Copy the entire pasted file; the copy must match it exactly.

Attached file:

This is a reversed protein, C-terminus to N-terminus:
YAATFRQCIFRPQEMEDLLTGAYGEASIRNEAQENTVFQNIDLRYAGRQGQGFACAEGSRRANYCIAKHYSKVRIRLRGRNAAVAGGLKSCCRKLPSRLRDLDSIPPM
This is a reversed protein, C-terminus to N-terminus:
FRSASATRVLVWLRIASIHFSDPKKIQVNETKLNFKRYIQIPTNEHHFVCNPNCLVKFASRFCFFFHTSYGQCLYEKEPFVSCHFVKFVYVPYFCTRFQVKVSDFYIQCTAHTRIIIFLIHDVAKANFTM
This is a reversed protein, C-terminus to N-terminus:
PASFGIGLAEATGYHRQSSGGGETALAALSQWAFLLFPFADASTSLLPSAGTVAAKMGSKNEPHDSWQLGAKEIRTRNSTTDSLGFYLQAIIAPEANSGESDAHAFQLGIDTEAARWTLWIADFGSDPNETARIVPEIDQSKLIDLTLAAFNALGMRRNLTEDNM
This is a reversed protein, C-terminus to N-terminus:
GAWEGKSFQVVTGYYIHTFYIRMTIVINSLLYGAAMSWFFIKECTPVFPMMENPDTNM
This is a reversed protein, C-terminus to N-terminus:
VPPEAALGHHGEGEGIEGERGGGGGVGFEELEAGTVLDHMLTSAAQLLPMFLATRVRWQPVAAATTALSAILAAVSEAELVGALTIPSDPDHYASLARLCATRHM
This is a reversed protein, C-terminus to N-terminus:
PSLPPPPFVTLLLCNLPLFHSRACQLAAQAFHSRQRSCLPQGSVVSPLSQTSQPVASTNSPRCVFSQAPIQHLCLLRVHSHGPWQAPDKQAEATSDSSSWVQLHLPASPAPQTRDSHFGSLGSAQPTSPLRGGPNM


This is a reversed protein, C-terminus to N-terminus:
YAATFRQCIFRPQEMEDLLTGAYGEASIRNEAQENTVFQNIDLRYAGRQGQGFACAEGSRRANYCIAKHYSKVRIRLRGRNAAVAGGLKSCCRKLPSRLRDLDSIPPM
This is a reversed protein, C-terminus to N-terminus:
FRSASATRVLVWLRIASIHFSDPKKIQVNETKLNFKRYIQIPTNEHHFVCNPNCLVKFASRFCFFFHTSYGQCLYEKEPFVSCHFVKFVYVPYFCTRFQVKVSDFYIQCTAHTRIIIFLIHDVAKANFTM
This is a reversed protein, C-terminus to N-terminus:
PASFGIGLAEATGYHRQSSGGGETALAALSQWAFLLFPFADASTSLLPSAGTVAAKMGSKNEPHDSWQLGAKEIRTRNSTTDSLGFYLQAIIAPEANSGESDAHAFQLGIDTEAARWTLWIADFGSDPNETARIVPEIDQSKLIDLTLAAFNALGMRRNLTEDNM
This is a reversed protein, C-terminus to N-terminus:
GAWEGKSFQVVTGYYIHTFYIRMTIVINSLLYGAAMSWFFIKECTPVFPMMENPDTNM
This is a reversed protein, C-terminus to N-terminus:
VPPEAALGHHGEGEGIEGERGGGGGVGFEELEAGTVLDHMLTSAAQLLPMFLATRVRWQPVAAATTALSAILAAVSEAELVGALTIPSDPDHYASLARLCATRHM
This is a reversed protein, C-terminus to N-terminus:
PSLPPPPFVTLLLCNLPLFHSRACQLAAQAFHSRQRSCLPQGSVVSPLSQTSQPVASTNSPRCVFSQAPIQHLCLLRVHSHGPWQAPDKQAEATSDSSSWVQLHLPASPAPQTRDSHFGSLGSAQPTSPLRGGPNM